“For You will not leave my soul in Sheol, nor will You allow Your Holy One to see corruption.” -Psalm 16:10
Psalm 16 is a favorite Psalm of mine. What an outcome it describes for those who have the LORD as their “portion and cup,” who “set the LORD always before” them (Psalm 16:5,8,11)!
Psalm 16 is also a Messianic Psalm, proclaiming Christ and His resurrection, as both Peter and Paul affirm in Acts 2:22-28 and Acts 13:33-35.
I want to experience the fullness of joy that can only come from being in God’s presence, the eternal pleasures I can only find at His right hand. But I now get mere sips instead of full, satisfying gulps from this cup of blessing—partly because I’m still stuck on fallen Earth, and also (mostly) because my unresurrected self is not nearly so focused on Him and His presence as I’d like to be. I need a steadier aim.
Jesus’ aim was perfect, and unwavering. We owe our future hope to that perfection of purpose He maintained. His path led not just to suffering and death, but beyond, to resurrection and ascension—victory over death.
Jesus was not just a martyr, his body still lying in the grave. He is the risen Savior. Without His resurrection (as proclaimed in the two Apostles’ speeches referenced above) His death would give us no hope to aim for (1 Corinthians 15:14). Psalm 16:10 pre-announces his rising from the grave (Sheol), and the Gospels all give eye-witness accounts of it.
This was Christ’s targeted final destination, for Himself and for us: resurrection, then ascension, which Psalm 16:11 pictures with joy. Hebrews 12:2 says “For the joy set before Him, he endured the cross.” And the ultimate aim of His whole earthly life was to please the Father, abiding in Him constantly and serving as the vehicle for Him to work His will on Earth (John 5:19). He looked to the Father in the continual way Psalm 16:8 describes.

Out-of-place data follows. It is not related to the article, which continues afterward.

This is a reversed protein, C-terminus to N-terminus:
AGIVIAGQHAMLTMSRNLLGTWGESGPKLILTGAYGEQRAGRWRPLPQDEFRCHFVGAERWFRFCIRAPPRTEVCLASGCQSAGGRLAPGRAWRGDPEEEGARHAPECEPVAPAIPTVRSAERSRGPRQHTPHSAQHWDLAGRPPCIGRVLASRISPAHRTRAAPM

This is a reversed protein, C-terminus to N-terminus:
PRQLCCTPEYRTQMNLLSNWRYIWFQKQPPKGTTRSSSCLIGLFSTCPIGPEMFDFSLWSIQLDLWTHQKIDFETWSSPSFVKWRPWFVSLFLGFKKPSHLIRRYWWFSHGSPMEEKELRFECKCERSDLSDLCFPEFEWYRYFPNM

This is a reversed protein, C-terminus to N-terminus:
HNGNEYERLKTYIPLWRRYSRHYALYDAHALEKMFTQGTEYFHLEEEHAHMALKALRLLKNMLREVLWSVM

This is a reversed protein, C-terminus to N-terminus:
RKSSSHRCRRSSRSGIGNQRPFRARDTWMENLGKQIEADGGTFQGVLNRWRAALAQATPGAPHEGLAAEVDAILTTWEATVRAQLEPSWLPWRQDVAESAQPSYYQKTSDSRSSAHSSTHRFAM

So let my aim be. My attention can so easily get drawn to earthly endeavors and petty to-do lists. May the LORD be more and more constantly before my face, my eyes fixed on Jesus, the author and finisher of my faith (Heb 12:2). After all, just as He told His disciples before going to the cross, apart from Him I can do nothing (John 15:5). And when earthbound life gets rough and suffering becomes inevitable as part of the path Christ leads me on, let me, like Christ, look beyond the grief and pain to the ultimate outcome: a resurrected life to enjoy in His presence forevermore.